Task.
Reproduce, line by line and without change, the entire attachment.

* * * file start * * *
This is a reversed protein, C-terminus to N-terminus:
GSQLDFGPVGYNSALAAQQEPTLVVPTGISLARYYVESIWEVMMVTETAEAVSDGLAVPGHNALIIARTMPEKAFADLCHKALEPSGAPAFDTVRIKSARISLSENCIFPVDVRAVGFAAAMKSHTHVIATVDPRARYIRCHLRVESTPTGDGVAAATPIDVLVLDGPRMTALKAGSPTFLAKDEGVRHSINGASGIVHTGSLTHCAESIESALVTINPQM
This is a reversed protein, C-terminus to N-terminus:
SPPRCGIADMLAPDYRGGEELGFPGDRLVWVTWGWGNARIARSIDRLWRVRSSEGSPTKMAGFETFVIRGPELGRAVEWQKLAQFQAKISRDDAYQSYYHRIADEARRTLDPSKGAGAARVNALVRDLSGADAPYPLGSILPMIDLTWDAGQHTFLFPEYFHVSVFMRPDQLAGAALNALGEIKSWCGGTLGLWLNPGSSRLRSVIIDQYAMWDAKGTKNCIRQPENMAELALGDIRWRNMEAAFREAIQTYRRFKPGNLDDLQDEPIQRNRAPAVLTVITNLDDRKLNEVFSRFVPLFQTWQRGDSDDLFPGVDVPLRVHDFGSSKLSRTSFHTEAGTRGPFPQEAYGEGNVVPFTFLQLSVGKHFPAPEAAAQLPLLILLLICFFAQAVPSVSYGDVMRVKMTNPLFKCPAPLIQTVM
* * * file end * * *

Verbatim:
This is a reversed protein, C-terminus to N-terminus:
GSQLDFGPVGYNSALAAQQEPTLVVPTGISLARYYVESIWEVMMVTETAEAVSDGLAVPGHNALIIARTMPEKAFADLCHKALEPSGAPAFDTVRIKSARISLSENCIFPVDVRAVGFAAAMKSHTHVIATVDPRARYIRCHLRVESTPTGDGVAAATPIDVLVLDGPRMTALKAGSPTFLAKDEGVRHSINGASGIVHTGSLTHCAESIESALVTINPQM
This is a reversed protein, C-terminus to N-terminus:
SPPRCGIADMLAPDYRGGEELGFPGDRLVWVTWGWGNARIARSIDRLWRVRSSEGSPTKMAGFETFVIRGPELGRAVEWQKLAQFQAKISRDDAYQSYYHRIADEARRTLDPSKGAGAARVNALVRDLSGADAPYPLGSILPMIDLTWDAGQHTFLFPEYFHVSVFMRPDQLAGAALNALGEIKSWCGGTLGLWLNPGSSRLRSVIIDQYAMWDAKGTKNCIRQPENMAELALGDIRWRNMEAAFREAIQTYRRFKPGNLDDLQDEPIQRNRAPAVLTVITNLDDRKLNEVFSRFVPLFQTWQRGDSDDLFPGVDVPLRVHDFGSSKLSRTSFHTEAGTRGPFPQEAYGEGNVVPFTFLQLSVGKHFPAPEAAAQLPLLILLLICFFAQAVPSVSYGDVMRVKMTNPLFKCPAPLIQTVM